The Federal Aviation Administration and general aviation (GA) interest groups have agreed on a roadmap to phase out the use of leaded fuel for GA aircraft in the USA by 2030.
The FAA on 23 February initiated a public-partnership it has dubbed “EAGLE”: “Eliminate aviation gasoline lead emissions”.
The partnership has four pillars: developing an unleaded fuels infrastructure and assessing commercial viability, supporting research and technology innovation, evaluating safe unleaded fuels, and creating policies to support the infrastructure.
Industry lobby groups committed to the initiative include the Aircraft Owners and Pilots Association (AOPA), American Association of Airport Executives (AAAE), American Petroleum Institute (API), Experimental Aircraft Association (EAA), General Aviation Manufacturers Association (GAMA), Helicopter Association International (HAI), National Air Transportation Association (NATA) and National Business Aviation Association (NBAA).
“The future of light general aviation depends on moving away from leaded fuels,” says Pete Bunce, GAMA chief executive. “To accomplish this imperative, it is important to note that our industry, as well as the industry providing our avgas, are united in partnering with the FAA to advance a sustainable future.”
Other partners to the effort include the Environmental Protection Agency, fuel suppliers and distributors, airports, engine and aircraft manufacturers, research institutions, environmental experts and communities.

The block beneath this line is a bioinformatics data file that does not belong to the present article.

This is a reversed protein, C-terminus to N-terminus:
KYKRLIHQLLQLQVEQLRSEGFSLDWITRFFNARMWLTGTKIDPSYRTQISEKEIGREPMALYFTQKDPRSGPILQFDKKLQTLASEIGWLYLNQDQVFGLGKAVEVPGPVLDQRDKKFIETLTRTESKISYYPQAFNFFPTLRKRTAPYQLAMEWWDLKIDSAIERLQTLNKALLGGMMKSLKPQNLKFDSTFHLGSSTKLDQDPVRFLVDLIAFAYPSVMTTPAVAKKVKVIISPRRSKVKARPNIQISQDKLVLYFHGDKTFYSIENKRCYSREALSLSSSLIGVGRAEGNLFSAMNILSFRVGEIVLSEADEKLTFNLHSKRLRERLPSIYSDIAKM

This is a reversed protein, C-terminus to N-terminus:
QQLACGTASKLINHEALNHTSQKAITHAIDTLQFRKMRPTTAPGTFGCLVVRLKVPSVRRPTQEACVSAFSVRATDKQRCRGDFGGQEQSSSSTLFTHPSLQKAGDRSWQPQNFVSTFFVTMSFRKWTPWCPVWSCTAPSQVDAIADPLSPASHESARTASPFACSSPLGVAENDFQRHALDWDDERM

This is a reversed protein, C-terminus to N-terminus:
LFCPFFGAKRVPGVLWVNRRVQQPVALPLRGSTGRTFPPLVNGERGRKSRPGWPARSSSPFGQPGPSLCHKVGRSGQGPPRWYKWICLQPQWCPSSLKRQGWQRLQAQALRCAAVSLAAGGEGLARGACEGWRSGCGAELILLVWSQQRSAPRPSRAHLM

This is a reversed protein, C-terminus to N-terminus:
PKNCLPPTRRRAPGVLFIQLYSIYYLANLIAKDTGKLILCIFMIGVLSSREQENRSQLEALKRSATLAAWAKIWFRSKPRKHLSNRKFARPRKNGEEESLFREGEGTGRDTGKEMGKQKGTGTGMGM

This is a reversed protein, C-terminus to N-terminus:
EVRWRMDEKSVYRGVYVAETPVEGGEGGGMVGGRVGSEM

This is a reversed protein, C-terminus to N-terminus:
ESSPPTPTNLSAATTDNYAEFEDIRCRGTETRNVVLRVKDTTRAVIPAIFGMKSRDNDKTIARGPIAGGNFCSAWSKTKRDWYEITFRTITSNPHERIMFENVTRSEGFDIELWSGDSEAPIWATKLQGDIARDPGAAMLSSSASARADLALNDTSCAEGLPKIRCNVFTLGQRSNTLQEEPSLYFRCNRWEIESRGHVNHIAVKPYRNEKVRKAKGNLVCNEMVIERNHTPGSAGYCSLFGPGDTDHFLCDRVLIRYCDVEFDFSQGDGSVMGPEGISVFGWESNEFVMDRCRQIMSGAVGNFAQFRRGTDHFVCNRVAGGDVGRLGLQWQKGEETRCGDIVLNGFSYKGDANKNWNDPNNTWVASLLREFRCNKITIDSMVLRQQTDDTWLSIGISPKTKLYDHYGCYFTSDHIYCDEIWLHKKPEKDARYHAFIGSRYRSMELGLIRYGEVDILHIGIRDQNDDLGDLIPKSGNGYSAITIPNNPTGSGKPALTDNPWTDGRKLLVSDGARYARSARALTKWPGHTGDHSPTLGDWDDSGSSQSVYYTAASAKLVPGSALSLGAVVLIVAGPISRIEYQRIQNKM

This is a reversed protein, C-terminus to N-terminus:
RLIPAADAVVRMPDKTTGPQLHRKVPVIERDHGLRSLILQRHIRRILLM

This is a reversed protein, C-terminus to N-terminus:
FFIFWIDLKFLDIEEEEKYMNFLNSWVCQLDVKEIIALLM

They aim to “ensure coordination of a safe and reliable transition to an unleaded future state for piston-engine aircraft”, Bunce says.
“This is a safe and practical path to a lead-free aviation system,” FAA administrator Steve Dickson adds.
AOPA CEO Mark Baker says the ”transition must be done in a smart and safe way, and in a manner that works for the entire general aviation fleet”.
Last year, US Transportation secretary Pete Buttigieg introduced an ambitious climate action plan that aims to achieve net-zero greenhouse gas emissions from the US aviation sector by 2050. The EAGLE programme works towards achieving those goals.
The introduction of unleaded fuel for GA aircraft has been on the industry’s agenda for years, but discussion was hastened after two airports in northern California stopped selling leaded aviation fuel at short notice.
As of 1 January, Santa Clara County, which manages Reid-Hillview airport east of San Jose, and San Martin airport, south of the city, banned the sale of 100-octane leaded fuel, commonly known as 100LL, over FAA objections. Those fields became the first in the country to stop selling the fuel, which is used by many piston-powered aircraft.
The only fuel available for piston-engine aircraft at those fields now is a 94-octane formulation, which is not compatible with higher-compression piston aircraft.
The county introduced the ban after a study showed heightened lead exposure for children living near those airports.